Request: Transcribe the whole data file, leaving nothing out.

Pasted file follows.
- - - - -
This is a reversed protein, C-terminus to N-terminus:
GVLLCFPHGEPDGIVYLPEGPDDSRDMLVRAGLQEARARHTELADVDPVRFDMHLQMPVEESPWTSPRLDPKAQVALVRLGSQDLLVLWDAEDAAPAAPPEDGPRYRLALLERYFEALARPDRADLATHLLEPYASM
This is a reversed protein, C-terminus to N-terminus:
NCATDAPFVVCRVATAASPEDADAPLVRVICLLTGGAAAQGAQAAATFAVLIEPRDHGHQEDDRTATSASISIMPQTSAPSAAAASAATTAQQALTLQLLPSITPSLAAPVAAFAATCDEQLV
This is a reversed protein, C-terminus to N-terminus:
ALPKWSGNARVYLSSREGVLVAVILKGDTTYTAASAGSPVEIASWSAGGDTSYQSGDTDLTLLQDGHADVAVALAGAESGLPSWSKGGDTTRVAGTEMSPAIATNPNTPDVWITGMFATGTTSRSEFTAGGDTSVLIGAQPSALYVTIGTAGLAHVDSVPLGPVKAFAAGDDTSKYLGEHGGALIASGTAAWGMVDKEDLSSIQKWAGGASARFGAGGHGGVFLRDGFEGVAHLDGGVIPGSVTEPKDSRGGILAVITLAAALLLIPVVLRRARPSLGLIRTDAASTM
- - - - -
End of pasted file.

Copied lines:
This is a reversed protein, C-terminus to N-terminus:
GVLLCFPHGEPDGIVYLPEGPDDSRDMLVRAGLQEARARHTELADVDPVRFDMHLQMPVEESPWTSPRLDPKAQVALVRLGSQDLLVLWDAEDAAPAAPPEDGPRYRLALLERYFEALARPDRADLATHLLEPYASM
This is a reversed protein, C-terminus to N-terminus:
NCATDAPFVVCRVATAASPEDADAPLVRVICLLTGGAAAQGAQAAATFAVLIEPRDHGHQEDDRTATSASISIMPQTSAPSAAAASAATTAQQALTLQLLPSITPSLAAPVAAFAATCDEQLV
This is a reversed protein, C-terminus to N-terminus:
ALPKWSGNARVYLSSREGVLVAVILKGDTTYTAASAGSPVEIASWSAGGDTSYQSGDTDLTLLQDGHADVAVALAGAESGLPSWSKGGDTTRVAGTEMSPAIATNPNTPDVWITGMFATGTTSRSEFTAGGDTSVLIGAQPSALYVTIGTAGLAHVDSVPLGPVKAFAAGDDTSKYLGEHGGALIASGTAAWGMVDKEDLSSIQKWAGGASARFGAGGHGGVFLRDGFEGVAHLDGGVIPGSVTEPKDSRGGILAVITLAAALLLIPVVLRRARPSLGLIRTDAASTM